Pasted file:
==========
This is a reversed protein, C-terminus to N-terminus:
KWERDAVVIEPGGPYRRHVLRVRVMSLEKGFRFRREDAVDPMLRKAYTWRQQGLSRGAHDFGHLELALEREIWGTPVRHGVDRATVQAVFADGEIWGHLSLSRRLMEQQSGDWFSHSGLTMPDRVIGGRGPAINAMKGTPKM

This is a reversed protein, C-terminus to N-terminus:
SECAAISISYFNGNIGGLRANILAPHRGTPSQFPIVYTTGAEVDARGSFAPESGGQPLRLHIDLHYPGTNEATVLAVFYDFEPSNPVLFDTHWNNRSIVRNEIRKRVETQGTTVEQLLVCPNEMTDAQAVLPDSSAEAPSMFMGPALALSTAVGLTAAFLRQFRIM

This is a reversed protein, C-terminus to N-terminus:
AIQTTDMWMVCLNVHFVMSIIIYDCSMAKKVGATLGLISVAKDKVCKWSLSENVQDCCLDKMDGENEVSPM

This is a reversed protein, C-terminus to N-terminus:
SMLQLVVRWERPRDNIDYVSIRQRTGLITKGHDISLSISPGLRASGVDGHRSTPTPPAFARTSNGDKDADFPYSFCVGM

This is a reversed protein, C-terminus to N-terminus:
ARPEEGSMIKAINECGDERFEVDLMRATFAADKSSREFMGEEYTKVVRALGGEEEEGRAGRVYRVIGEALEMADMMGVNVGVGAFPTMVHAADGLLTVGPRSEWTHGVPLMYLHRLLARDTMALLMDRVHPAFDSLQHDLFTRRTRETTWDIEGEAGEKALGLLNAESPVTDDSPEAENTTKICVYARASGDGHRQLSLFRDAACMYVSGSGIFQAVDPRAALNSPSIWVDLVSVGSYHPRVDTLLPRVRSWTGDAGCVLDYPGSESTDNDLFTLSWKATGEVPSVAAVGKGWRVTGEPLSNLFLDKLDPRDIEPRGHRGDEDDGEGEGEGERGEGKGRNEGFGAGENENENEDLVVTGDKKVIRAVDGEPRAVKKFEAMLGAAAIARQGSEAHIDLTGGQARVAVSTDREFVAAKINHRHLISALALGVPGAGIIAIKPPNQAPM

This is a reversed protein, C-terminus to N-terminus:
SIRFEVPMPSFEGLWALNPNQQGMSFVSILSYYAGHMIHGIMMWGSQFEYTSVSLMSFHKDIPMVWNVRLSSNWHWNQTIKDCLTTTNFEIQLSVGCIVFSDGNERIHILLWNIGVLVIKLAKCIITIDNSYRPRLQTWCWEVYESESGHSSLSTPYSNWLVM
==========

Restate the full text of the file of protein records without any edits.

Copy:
This is a reversed protein, C-terminus to N-terminus:
KWERDAVVIEPGGPYRRHVLRVRVMSLEKGFRFRREDAVDPMLRKAYTWRQQGLSRGAHDFGHLELALEREIWGTPVRHGVDRATVQAVFADGEIWGHLSLSRRLMEQQSGDWFSHSGLTMPDRVIGGRGPAINAMKGTPKM

This is a reversed protein, C-terminus to N-terminus:
SECAAISISYFNGNIGGLRANILAPHRGTPSQFPIVYTTGAEVDARGSFAPESGGQPLRLHIDLHYPGTNEATVLAVFYDFEPSNPVLFDTHWNNRSIVRNEIRKRVETQGTTVEQLLVCPNEMTDAQAVLPDSSAEAPSMFMGPALALSTAVGLTAAFLRQFRIM

This is a reversed protein, C-terminus to N-terminus:
AIQTTDMWMVCLNVHFVMSIIIYDCSMAKKVGATLGLISVAKDKVCKWSLSENVQDCCLDKMDGENEVSPM

This is a reversed protein, C-terminus to N-terminus:
SMLQLVVRWERPRDNIDYVSIRQRTGLITKGHDISLSISPGLRASGVDGHRSTPTPPAFARTSNGDKDADFPYSFCVGM

This is a reversed protein, C-terminus to N-terminus:
ARPEEGSMIKAINECGDERFEVDLMRATFAADKSSREFMGEEYTKVVRALGGEEEEGRAGRVYRVIGEALEMADMMGVNVGVGAFPTMVHAADGLLTVGPRSEWTHGVPLMYLHRLLARDTMALLMDRVHPAFDSLQHDLFTRRTRETTWDIEGEAGEKALGLLNAESPVTDDSPEAENTTKICVYARASGDGHRQLSLFRDAACMYVSGSGIFQAVDPRAALNSPSIWVDLVSVGSYHPRVDTLLPRVRSWTGDAGCVLDYPGSESTDNDLFTLSWKATGEVPSVAAVGKGWRVTGEPLSNLFLDKLDPRDIEPRGHRGDEDDGEGEGEGERGEGKGRNEGFGAGENENENEDLVVTGDKKVIRAVDGEPRAVKKFEAMLGAAAIARQGSEAHIDLTGGQARVAVSTDREFVAAKINHRHLISALALGVPGAGIIAIKPPNQAPM

This is a reversed protein, C-terminus to N-terminus:
SIRFEVPMPSFEGLWALNPNQQGMSFVSILSYYAGHMIHGIMMWGSQFEYTSVSLMSFHKDIPMVWNVRLSSNWHWNQTIKDCLTTTNFEIQLSVGCIVFSDGNERIHILLWNIGVLVIKLAKCIITIDNSYRPRLQTWCWEVYESESGHSSLSTPYSNWLVM